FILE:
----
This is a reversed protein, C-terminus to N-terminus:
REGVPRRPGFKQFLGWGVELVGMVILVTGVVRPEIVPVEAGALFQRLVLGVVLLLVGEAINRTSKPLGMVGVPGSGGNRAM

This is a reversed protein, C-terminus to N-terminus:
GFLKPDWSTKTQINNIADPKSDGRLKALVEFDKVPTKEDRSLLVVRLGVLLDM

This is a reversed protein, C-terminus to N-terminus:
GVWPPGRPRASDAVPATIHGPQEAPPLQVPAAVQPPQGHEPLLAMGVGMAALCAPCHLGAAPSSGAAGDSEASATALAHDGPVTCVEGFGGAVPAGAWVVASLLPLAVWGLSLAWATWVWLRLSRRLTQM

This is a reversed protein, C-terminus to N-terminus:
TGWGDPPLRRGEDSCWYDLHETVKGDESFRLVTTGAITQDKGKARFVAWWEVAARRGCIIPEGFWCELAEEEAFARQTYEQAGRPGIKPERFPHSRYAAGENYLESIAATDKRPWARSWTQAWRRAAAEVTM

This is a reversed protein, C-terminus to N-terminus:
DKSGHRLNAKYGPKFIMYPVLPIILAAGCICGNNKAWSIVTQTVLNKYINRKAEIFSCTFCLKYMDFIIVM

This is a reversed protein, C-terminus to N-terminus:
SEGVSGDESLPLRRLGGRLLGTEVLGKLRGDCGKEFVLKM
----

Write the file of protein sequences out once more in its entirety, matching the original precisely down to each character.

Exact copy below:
This is a reversed protein, C-terminus to N-terminus:
REGVPRRPGFKQFLGWGVELVGMVILVTGVVRPEIVPVEAGALFQRLVLGVVLLLVGEAINRTSKPLGMVGVPGSGGNRAM

This is a reversed protein, C-terminus to N-terminus:
GFLKPDWSTKTQINNIADPKSDGRLKALVEFDKVPTKEDRSLLVVRLGVLLDM

This is a reversed protein, C-terminus to N-terminus:
GVWPPGRPRASDAVPATIHGPQEAPPLQVPAAVQPPQGHEPLLAMGVGMAALCAPCHLGAAPSSGAAGDSEASATALAHDGPVTCVEGFGGAVPAGAWVVASLLPLAVWGLSLAWATWVWLRLSRRLTQM

This is a reversed protein, C-terminus to N-terminus:
TGWGDPPLRRGEDSCWYDLHETVKGDESFRLVTTGAITQDKGKARFVAWWEVAARRGCIIPEGFWCELAEEEAFARQTYEQAGRPGIKPERFPHSRYAAGENYLESIAATDKRPWARSWTQAWRRAAAEVTM

This is a reversed protein, C-terminus to N-terminus:
DKSGHRLNAKYGPKFIMYPVLPIILAAGCICGNNKAWSIVTQTVLNKYINRKAEIFSCTFCLKYMDFIIVM

This is a reversed protein, C-terminus to N-terminus:
SEGVSGDESLPLRRLGGRLLGTEVLGKLRGDCGKEFVLKM